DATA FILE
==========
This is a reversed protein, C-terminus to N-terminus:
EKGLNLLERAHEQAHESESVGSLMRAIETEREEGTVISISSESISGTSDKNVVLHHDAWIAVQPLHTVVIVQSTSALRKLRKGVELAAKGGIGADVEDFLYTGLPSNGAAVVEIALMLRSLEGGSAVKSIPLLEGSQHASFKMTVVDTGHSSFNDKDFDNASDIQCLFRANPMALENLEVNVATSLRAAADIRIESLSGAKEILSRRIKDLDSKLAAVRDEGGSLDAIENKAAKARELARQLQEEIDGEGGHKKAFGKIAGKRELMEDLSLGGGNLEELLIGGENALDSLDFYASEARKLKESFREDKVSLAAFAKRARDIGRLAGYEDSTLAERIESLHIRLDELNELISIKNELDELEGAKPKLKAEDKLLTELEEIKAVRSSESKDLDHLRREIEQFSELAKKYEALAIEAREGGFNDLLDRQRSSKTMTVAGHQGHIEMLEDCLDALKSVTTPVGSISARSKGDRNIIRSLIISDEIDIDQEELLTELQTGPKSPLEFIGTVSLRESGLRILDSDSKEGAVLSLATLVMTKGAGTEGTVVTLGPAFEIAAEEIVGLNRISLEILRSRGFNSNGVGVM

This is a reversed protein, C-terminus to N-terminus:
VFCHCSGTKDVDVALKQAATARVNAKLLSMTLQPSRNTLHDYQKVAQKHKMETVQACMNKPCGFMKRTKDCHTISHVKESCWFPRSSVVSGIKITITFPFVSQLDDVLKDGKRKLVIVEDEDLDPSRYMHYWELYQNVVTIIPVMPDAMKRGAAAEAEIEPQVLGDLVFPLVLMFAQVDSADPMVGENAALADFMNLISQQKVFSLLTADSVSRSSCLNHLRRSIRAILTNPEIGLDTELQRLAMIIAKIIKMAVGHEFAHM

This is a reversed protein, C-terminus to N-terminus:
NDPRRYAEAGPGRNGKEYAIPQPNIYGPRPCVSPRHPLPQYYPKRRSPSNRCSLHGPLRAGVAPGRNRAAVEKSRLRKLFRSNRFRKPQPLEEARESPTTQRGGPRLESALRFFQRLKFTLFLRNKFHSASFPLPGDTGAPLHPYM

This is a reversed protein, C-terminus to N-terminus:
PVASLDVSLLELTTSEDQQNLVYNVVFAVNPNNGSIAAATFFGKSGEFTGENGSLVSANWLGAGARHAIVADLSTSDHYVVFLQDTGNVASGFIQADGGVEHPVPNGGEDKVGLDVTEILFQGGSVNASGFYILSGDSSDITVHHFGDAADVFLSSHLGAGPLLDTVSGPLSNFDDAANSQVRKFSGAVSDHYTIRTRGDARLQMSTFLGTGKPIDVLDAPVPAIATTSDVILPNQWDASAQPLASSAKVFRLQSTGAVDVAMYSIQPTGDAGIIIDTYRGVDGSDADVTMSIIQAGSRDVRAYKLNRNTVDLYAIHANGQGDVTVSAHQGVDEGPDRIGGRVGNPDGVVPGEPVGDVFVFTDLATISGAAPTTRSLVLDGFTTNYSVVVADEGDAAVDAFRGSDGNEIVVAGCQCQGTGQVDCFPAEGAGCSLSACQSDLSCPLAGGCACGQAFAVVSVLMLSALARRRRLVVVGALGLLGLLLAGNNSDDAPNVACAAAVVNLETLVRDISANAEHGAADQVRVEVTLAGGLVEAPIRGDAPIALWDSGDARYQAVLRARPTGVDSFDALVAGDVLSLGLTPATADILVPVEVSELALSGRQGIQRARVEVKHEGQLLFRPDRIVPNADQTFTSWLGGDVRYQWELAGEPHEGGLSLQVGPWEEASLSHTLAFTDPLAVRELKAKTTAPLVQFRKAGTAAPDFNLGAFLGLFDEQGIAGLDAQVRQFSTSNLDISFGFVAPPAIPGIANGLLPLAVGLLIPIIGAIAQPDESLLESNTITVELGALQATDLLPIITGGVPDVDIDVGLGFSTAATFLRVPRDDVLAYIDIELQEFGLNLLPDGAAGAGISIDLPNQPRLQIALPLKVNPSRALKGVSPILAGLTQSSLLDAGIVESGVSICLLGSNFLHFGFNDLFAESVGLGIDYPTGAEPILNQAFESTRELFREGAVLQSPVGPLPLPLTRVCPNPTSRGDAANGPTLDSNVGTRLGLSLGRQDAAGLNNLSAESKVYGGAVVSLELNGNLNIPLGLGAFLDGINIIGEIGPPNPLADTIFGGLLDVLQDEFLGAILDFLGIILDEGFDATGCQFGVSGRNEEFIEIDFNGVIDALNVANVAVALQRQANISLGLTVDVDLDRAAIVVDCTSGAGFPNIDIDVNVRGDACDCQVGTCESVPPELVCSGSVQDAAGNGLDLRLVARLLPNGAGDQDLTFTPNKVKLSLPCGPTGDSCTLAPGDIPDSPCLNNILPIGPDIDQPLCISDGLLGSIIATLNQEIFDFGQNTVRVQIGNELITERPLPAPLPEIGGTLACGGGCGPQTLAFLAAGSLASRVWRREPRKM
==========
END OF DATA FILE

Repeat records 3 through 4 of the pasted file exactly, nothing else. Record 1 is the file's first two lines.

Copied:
This is a reversed protein, C-terminus to N-terminus:
NDPRRYAEAGPGRNGKEYAIPQPNIYGPRPCVSPRHPLPQYYPKRRSPSNRCSLHGPLRAGVAPGRNRAAVEKSRLRKLFRSNRFRKPQPLEEARESPTTQRGGPRLESALRFFQRLKFTLFLRNKFHSASFPLPGDTGAPLHPYM

This is a reversed protein, C-terminus to N-terminus:
PVASLDVSLLELTTSEDQQNLVYNVVFAVNPNNGSIAAATFFGKSGEFTGENGSLVSANWLGAGARHAIVADLSTSDHYVVFLQDTGNVASGFIQADGGVEHPVPNGGEDKVGLDVTEILFQGGSVNASGFYILSGDSSDITVHHFGDAADVFLSSHLGAGPLLDTVSGPLSNFDDAANSQVRKFSGAVSDHYTIRTRGDARLQMSTFLGTGKPIDVLDAPVPAIATTSDVILPNQWDASAQPLASSAKVFRLQSTGAVDVAMYSIQPTGDAGIIIDTYRGVDGSDADVTMSIIQAGSRDVRAYKLNRNTVDLYAIHANGQGDVTVSAHQGVDEGPDRIGGRVGNPDGVVPGEPVGDVFVFTDLATISGAAPTTRSLVLDGFTTNYSVVVADEGDAAVDAFRGSDGNEIVVAGCQCQGTGQVDCFPAEGAGCSLSACQSDLSCPLAGGCACGQAFAVVSVLMLSALARRRRLVVVGALGLLGLLLAGNNSDDAPNVACAAAVVNLETLVRDISANAEHGAADQVRVEVTLAGGLVEAPIRGDAPIALWDSGDARYQAVLRARPTGVDSFDALVAGDVLSLGLTPATADILVPVEVSELALSGRQGIQRARVEVKHEGQLLFRPDRIVPNADQTFTSWLGGDVRYQWELAGEPHEGGLSLQVGPWEEASLSHTLAFTDPLAVRELKAKTTAPLVQFRKAGTAAPDFNLGAFLGLFDEQGIAGLDAQVRQFSTSNLDISFGFVAPPAIPGIANGLLPLAVGLLIPIIGAIAQPDESLLESNTITVELGALQATDLLPIITGGVPDVDIDVGLGFSTAATFLRVPRDDVLAYIDIELQEFGLNLLPDGAAGAGISIDLPNQPRLQIALPLKVNPSRALKGVSPILAGLTQSSLLDAGIVESGVSICLLGSNFLHFGFNDLFAESVGLGIDYPTGAEPILNQAFESTRELFREGAVLQSPVGPLPLPLTRVCPNPTSRGDAANGPTLDSNVGTRLGLSLGRQDAAGLNNLSAESKVYGGAVVSLELNGNLNIPLGLGAFLDGINIIGEIGPPNPLADTIFGGLLDVLQDEFLGAILDFLGIILDEGFDATGCQFGVSGRNEEFIEIDFNGVIDALNVANVAVALQRQANISLGLTVDVDLDRAAIVVDCTSGAGFPNIDIDVNVRGDACDCQVGTCESVPPELVCSGSVQDAAGNGLDLRLVARLLPNGAGDQDLTFTPNKVKLSLPCGPTGDSCTLAPGDIPDSPCLNNILPIGPDIDQPLCISDGLLGSIIATLNQEIFDFGQNTVRVQIGNELITERPLPAPLPEIGGTLACGGGCGPQTLAFLAAGSLASRVWRREPRKM